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How pro wrestling saved and nearly ruined the life of IMPACT X Division champion Josh Alexander


It’s been a long, challenging journey for Impact X Division champion Josh Alexander, but it certainly feels like he’s on the precipice for something big as the X Division title has often been the steppingstone to the IMPACT World Championship. 

As Alexander prepares to defend his title against Petey Williams, Trey Miguel, Ace Austin, Chris Bey and Rohit Raju in an Ultimate X match at Slammiversary (Saturday, 8 p.m. ET on FITE), the 34-year-old Canadian has had an opportunity to look back on a career that almost never was. It may sound cliché, but professional wrestling absolutely saved his life. 

“Wrestling, I always say it saved my life,” Alexander told Sporting News ahead of his match at Slammiversary. “It gave me something to have an interest in when I was kid, a way to escape what I was going through at school, and then later it gave me understand of how to get in shape and it gave me the best friends in my life.”

Although we’ve heard before the suggestion that a career has saved someone’s life, Alexander means it literally instead of figuratively as he used pro wrestling to climb out of the darkest times of his teenage years.

“Life before wrestling was bleak for me,” Alexander said. “I was a fat kid, obese, and school and even outside of school was day after day of being teased and ridiculed. I had very few interests or anyone I could really call a friend. I spent a lot of time alone, which is why I’m so socially inept to this day, but all of that made me a very depressed kid.” 

One of the few things Alexander found joy in was professional wrestling. Ironically, it was TNA Wrestling — the old name for IMPACT — that Alexander discovered his calling. 

“I can’t tell you exactly what it was, when I saw TNA Wrestling I suddenly had an interest in life,” Alexander said about watching the likes of AJ Styles and Samoa Joe compete in these high-octane matches that were distinct because of their fast-paced and risky style that has often been incorporated in lucha libre and cruiserweight divisions across the globe. Seeing these talented wrestlers fly around the ring inspired Alexander to take an interest in his health and weight.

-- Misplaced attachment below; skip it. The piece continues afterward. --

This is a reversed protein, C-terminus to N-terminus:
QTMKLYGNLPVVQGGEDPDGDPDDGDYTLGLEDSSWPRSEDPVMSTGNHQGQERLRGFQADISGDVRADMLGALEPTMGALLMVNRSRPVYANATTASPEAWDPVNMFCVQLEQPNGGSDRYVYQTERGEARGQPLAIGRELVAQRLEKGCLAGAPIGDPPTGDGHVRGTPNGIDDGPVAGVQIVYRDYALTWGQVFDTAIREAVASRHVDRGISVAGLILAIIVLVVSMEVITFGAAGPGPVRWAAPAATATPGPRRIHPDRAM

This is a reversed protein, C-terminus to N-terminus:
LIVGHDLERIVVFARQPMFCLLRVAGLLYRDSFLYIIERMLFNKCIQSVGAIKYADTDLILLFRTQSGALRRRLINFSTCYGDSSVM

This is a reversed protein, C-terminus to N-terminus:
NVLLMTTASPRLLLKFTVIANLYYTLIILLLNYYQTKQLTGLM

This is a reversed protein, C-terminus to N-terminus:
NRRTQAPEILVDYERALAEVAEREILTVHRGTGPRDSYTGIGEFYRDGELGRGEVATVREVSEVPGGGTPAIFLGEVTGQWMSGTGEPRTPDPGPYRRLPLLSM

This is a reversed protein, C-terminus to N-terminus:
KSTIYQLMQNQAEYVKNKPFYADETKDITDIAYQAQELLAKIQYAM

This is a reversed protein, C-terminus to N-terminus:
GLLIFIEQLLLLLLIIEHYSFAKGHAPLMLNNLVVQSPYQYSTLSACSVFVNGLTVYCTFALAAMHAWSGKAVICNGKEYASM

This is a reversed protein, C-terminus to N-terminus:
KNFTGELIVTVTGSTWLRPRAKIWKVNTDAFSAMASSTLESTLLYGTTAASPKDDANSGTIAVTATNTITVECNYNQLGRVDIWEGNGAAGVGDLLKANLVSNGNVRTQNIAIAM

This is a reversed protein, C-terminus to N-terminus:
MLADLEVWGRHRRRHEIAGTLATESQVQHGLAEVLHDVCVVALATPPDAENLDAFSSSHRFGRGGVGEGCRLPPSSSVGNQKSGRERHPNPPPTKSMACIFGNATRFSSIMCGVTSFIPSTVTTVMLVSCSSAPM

“These guys looked like badasses and the type that maybe I could look like one day,” he said. “I was almost 300 pounds when I was 17 but began dieting and, by the time I left for college, I was down to about 240 pounds.”

After graduating from high school, Alexander had an idea of what he wanted to do but couldn’t necessarily figure out how to get there. He admits that he was the “least athletic guy in school” but found a wrestling school in Ontario called Living Legends Wrestling Academy and decided to see whether he could live out his dream of becoming a pro wrestler. A few bumps later, Alexander was told that he was a natural and it wouldn’t be long before he hit the indie scene in 2005. By 2010 he would meet his lifelong friend and current AEW wrestler Ethan Page and the two would form the tag team Monster Mafia and work for various promotions including Ring of Honor and AAW. But the thing that saved Alexander nearly ended life as he knew it.   

A neck injury in 2013 should have put Alexander on the shelf. Instead, he attempted to push through it in an effort to get signed by a major promotion. Instead, during one of the best matches of his career in Ring of Honor against Bobby Fish and Kyle O’Reilly later in the year, Alexander heard a crunch when taking a tornado DDT from O’Reilly and realized he broke his neck. Once again, Alexander was determined to continue working despite being told he needed major surgery.